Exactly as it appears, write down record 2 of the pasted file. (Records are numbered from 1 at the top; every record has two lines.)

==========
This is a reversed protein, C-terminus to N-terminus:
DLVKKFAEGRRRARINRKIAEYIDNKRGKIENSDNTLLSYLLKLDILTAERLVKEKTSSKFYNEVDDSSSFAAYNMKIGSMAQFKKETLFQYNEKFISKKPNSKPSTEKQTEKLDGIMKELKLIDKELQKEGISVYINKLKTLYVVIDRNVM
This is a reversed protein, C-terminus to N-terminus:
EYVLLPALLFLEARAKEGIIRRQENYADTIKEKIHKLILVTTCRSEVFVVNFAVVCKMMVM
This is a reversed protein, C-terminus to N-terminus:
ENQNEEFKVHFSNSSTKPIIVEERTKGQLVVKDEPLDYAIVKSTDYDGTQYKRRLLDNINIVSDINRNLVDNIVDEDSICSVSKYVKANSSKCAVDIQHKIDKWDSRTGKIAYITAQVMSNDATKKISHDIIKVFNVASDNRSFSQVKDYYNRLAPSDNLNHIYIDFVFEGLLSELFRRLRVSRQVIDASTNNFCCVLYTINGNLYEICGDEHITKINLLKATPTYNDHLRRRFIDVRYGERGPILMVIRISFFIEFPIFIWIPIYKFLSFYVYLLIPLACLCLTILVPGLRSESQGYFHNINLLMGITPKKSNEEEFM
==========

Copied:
This is a reversed protein, C-terminus to N-terminus:
EYVLLPALLFLEARAKEGIIRRQENYADTIKEKIHKLILVTTCRSEVFVVNFAVVCKMMVM